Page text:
View of Dome of the Rock from Austrian Hospice, photo by Mike Keenan
On our first evening in
Jerusalem, two other writers and I dine at J'oy Meat In, a restaurant in
Mamilla, a neighbourhood just outside the Old City and west of the
Jaffa Gate. Between 1948-67, Mamilla was situated along the armistice line between the Israeli and Jordanian-held sectors where many buildings were destroyed by Jordanian shelling. Designed by Canadian architect
Moshe Safdie, the Mamilla Mall opened in 2007. Safdie is identified most with Habitat, a pavilion for Expo 67 which paved the way for his international career.
The next day busy and blistering hot, we start at the
City of David, the original metropolis of Jerusalem, founded 3,000 years ago. We tour the Davidson (educational) Center and the Southern Wall excavations.
The Western Wall is a 57 m (187 foot) exposed section of an ancient wall on the flank of the
Temple Mount, the holiest site in Judaism. It faces a large plaza set aside for prayer. The wall is a retaining wall, built to support the extensive renovations that
Herod the Great employed in 19 BCE.
Here, we witness joyous celebrations heralded by merry music streaming from clarinets, the horn of a ram, drums and even a saxophone, with parades to honour bar mitzvahs.
Bar mitzvah for boys and
bat mitzvah for girls are Jewish coming of age rituals. According to Jewish law, when children turn 13, they are accountable for their actions. It's wonderful to see the beaming pride etched on the faces of parents, and some have travelled all the way from the United States for this memorable family ritual.
Next day, we arrive at the lowest point on earth,
the Dead Sea. We visit
Kasr-al-Yahud, where Jesus was baptized by John the Baptist, and later tour
Masada. Here, Jewish zealots held out against the Roman army and committed group suicide before they were defeated. Afterwards, we continue through the
Negev Desert to the
Ramon Crater and an exploration by jeep through jagged terrain and rocks of what is the world's largest geological crater. I jokingly ask our young driver how many flat tires per year. He proudly pats his Land Rover and replies, "only two," but at the very end, the number jumps to three and we are delayed 20 minutes! We dine and overnight at
Early in the morning as we watch a group of trim cyclists prepare for a desert race, we head to
Kibbutz Sde Boqer, where Israel's founding father,
David Ben Gurion, retired and where he is buried. We tour his living quarters and view memorabilia. An insomniac and voracious reader, innumerable books are scattered everywhere, and I spot a photo of his purported hero, Mahatma Gandhi. Outside, there is a statue of Ben Gurion performing a headstand, a daily exercise.
In the morning, we visit the bustling
Carmel and Levinsky Markets, then stroll through trendy
Neve Tzedek to ancient
Jaffa with its eclectic flea market. We amble through the Jaffa kasbah, with its art galleries and shiny boutiques. The afternoon is leisurely for last minute shopping and exploration or simply a stroll on the beach promenade. After dinner, we transfer to Ben Gurion International Airport for a late evening check-in and a post-midnight departure from Israel.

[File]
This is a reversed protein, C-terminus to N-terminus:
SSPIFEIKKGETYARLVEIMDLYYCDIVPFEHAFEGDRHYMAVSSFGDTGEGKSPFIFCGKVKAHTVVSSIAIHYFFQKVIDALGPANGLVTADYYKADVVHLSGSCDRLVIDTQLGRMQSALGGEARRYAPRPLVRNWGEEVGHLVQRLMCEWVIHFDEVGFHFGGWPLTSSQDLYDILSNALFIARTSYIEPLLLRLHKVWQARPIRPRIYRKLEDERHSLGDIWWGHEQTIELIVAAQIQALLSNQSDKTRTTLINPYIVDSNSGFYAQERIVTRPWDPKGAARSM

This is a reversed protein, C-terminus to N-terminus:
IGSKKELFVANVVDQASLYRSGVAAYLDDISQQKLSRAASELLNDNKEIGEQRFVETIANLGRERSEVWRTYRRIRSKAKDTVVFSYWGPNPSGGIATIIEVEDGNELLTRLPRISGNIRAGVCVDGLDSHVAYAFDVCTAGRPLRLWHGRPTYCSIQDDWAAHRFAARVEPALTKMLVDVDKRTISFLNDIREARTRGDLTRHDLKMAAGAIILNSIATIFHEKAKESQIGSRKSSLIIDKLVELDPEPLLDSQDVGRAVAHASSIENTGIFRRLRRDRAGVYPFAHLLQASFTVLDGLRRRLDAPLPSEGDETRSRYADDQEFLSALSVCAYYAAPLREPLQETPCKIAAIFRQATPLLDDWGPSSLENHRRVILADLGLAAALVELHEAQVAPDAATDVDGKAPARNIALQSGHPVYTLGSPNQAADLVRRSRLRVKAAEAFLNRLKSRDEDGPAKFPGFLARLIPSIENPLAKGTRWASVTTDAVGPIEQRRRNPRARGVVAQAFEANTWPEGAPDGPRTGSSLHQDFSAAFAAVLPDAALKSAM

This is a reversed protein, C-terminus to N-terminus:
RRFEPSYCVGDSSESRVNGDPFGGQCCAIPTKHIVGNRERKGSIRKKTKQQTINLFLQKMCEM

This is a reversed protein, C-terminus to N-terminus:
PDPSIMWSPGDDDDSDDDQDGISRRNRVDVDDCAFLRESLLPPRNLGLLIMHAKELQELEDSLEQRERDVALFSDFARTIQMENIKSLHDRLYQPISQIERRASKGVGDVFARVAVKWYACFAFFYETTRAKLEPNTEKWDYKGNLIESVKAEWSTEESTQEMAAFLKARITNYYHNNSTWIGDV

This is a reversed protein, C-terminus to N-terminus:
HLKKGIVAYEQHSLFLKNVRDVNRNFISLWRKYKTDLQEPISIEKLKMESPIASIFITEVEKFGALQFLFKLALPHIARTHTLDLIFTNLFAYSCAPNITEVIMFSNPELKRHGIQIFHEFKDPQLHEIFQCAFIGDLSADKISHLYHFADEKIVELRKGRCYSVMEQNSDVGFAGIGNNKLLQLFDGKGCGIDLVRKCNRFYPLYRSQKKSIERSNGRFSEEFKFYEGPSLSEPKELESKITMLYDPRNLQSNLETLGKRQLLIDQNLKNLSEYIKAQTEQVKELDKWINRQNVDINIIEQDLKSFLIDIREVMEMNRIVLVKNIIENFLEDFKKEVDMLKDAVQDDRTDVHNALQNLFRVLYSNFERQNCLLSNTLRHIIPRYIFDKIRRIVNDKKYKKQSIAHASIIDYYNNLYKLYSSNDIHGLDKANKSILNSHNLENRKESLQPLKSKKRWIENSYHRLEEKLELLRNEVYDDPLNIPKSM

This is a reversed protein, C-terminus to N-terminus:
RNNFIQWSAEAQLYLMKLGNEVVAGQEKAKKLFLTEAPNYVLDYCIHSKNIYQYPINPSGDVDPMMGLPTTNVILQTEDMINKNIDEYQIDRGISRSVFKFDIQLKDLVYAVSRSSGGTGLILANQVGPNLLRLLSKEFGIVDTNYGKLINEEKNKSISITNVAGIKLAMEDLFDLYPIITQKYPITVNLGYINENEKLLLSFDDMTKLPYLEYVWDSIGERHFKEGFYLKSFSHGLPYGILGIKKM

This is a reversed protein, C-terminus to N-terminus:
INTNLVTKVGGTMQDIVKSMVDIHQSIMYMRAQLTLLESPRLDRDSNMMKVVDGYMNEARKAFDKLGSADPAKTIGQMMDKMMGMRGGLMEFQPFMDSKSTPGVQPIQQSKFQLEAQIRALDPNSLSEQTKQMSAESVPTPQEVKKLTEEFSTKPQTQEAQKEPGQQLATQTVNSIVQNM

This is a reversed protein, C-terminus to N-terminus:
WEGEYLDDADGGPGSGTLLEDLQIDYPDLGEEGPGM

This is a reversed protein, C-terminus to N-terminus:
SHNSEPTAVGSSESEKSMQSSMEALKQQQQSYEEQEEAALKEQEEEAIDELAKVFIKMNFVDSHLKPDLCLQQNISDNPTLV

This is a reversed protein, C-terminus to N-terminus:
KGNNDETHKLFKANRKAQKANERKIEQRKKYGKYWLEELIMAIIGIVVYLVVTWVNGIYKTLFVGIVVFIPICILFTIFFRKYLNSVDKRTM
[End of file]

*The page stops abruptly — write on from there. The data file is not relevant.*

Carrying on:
Israel's Ministry of Tourism prepared me with these facts: there are 10 nonstop flights a day from North America to Israel; with 8 million Israelis, even though Israel is the 'Jewish state,' 25% of Israelis are Christian and Muslim; there are more cell-phones, bookstores, laptops and museums per capita than in any country; Israel is considered 'Silicon Valley East,' the world's second-largest creator of software and systems; the green revolution began in Israel a century ago as more trees per acre than in any other country have been planted here since 1900; Israelis have used solar power for heating water for 60 years; and water-saving drip irrigation was invented here; cherry tomatoes too; almost everyone speaks good English; Israel is considered part of the francophone world because of the large number of French-speaking immigrants from North Africa; because the Dead Sea is the lowest point on earth, the sun's rays have an additional 1,200 feet to travel before they reach human skin, so you tan, not burn.
The bottom line is that with its ancient history and charm, I would return here in a minute. The food is amazing and so are the people, despite the political strife.
Besides writing for the five Niagara Postmedia newspapers, Mike has been published in every major newspaper across Canada including the Globe and Mail, Toronto Star, and Toronto Sun. He has been published in National Geographic Traveler, Buffalo Spree, Stitches, West of the City, Seniors Review and Hamilton-Burlington's View Magazine. With hundreds of reviews, photos and helpful votes, he has earned Trip Advisor's "Top Contributor Badge" and is considered an "Expert" in both Hotels and Restaurant reviews. Mike posts photos to Pinterest where he has a following of four thousand viewers.